TRAFICANT CASE Two in House seek to expel lawmaker
The Poland congressman has tarnished other lawmakers, a California congresswoman said.
By DAVID SKOLNICK
VINDICATOR POLITICS WRITER
WASHINGTON -- Two members of Congress, including the chairman of the powerful U.S. House Judiciary Committee, submitted resolutions calling for the expulsion of U.S. Rep. James A. Traficant Jr.
But because the resolutions are nonprivileged, they will automatically be sent to the House Committee on Standards of Official Conduct, which is already investigating Traficant.
"It doesn't mean anything," said U.S. Rep. Steven C. LaTourette, a Madison Republican who serves on the standards committee, commonly known as the House ethics committee. "It was filed, and will be referred to the ethics committee."
Submitted first one
Saying that felons belong in jail and not in Congress, U.S. Rep. F. James Sensenbrenner Jr., a 12-term Republican from Menomonee Falls, Wis., submitted the first expulsion resolution Tuesday. The House Judiciary Committee chairman also called for Traficant to resign before he is expelled.
Rep. Loretta Sanchez, a Democrat from Orange County, Calif., offered a similar resolution late Tuesday. Even though the resolution had no immediate timetable for consideration by the House, Sanchez said she offered the measure "to send a message to the American people that most of us are very troubled by his conduct."
"I think he tarnishes all of us," Sanchez said. "He should resign."
If either Sensenbrenner or Sanchez had submitted a privileged resolution, it would have compelled the House to debate the request and either vote on it or send it to the ethics committee within two legislative days, Sensenbrenner's staffer said.
"He has broken the public trust by breaking the law, and if he will not voluntarily leave this House, our duty is to remove him," said Sensenbrenner, in a prepared statement. "Throughout my tenure in the House, I have consistently taken the position that members who have been convicted of felonies should be expelled if they do not resign."
Under House rules, a member of Congress can at any time introduce a resolution calling for immediate disciplinary action, including expulsion.
Traficant, convicted last week on 10 felony counts including bribery and racketeering, said he has no plans to resign.
The ethics committee has been investigating Traficant since his conviction and sent him a letter Monday warning him "in the strongest possible terms" not to vote on the House floor while his conviction is reviewed. Traficant, a Poland Democrat, has opted to honor the committee's request.
Charles Straub, Traficant's spokesman, said he was somewhat surprised by Sensenbrenner's motion to expel because of the ethics committee's investigation.
"The motion to expel is a little redundant," he said.
Sensenbrenner introduced an expulsion resolution in 1995 when then-U.S. Rep. Walter Tucker of California initially refused to resign from Congress after a conviction. Tucker changed his mind and the resolution was not acted upon by the House.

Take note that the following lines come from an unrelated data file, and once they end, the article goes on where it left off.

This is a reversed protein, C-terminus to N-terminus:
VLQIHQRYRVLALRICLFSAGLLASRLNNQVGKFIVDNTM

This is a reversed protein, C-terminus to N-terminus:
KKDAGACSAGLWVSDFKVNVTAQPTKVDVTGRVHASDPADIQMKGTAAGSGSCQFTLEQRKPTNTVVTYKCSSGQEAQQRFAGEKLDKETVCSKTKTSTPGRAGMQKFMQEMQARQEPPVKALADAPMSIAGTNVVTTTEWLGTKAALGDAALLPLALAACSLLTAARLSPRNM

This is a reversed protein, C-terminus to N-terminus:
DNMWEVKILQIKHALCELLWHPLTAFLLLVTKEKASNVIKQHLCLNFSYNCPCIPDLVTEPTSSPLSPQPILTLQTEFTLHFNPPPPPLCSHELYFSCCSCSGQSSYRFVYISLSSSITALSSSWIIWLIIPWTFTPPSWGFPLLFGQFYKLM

The Wisconsin congressman also was prepared to seek the expulsion in 1994 of then-U.S. Rep. Dan Rostenkowski of Illinois, former Ways and Means Committee chairman, who was prepared to enter a plea bargain to a felony and not resign. That plea was never reached.
"I would hope that the gentleman from Ohio [Traficant] will follow the example of Mr. Tucker and save the House the need to debate once again whether felons should continue to serve in Congress," Sensenbrenner said.
U.S. Rep. Ted Strickland, a Lucasville Democrat seeking to represent the Mahoning Valley, said the ethics committee should be permitted to investigate Traficant without resolutions introduced by House members. But Strickland said he wouldn't be surprised if other members of Congress file resolutions seeking Traficant's ouster.
"Those who think Congressman Traficant is being treated unfairly will see this as a rush to action by the House," Strickland said. "It's not wise to rush to action."
U.S. Rep. Thomas C. Sawyer, an Akron Democrat seeking to represent the Valley, said he was pleased that Sensenbrenner did not seek a privileged resolution calling for Traficant's expulsion because it would have been premature.
The ethics committee could recommend Traficant be expelled from Congress, which would require a two-thirds majority vote of the House. Congress could take other measures including censure or deny and/or limit his rights and privileges.
House Minority Leader Richard Gephardt has called for Traficant to resign. Also, House Majority Leader Dick Armey told Congressional Quarterly that he wants Traficant out but would wait for the ethics committee to complete its investigation rather than put a resolution on the floor calling for his expulsion.
"Most people basically feel that Congressman Traficant should resign," Armey said. "My own view is that the normal course of events would probably lead to expulsion."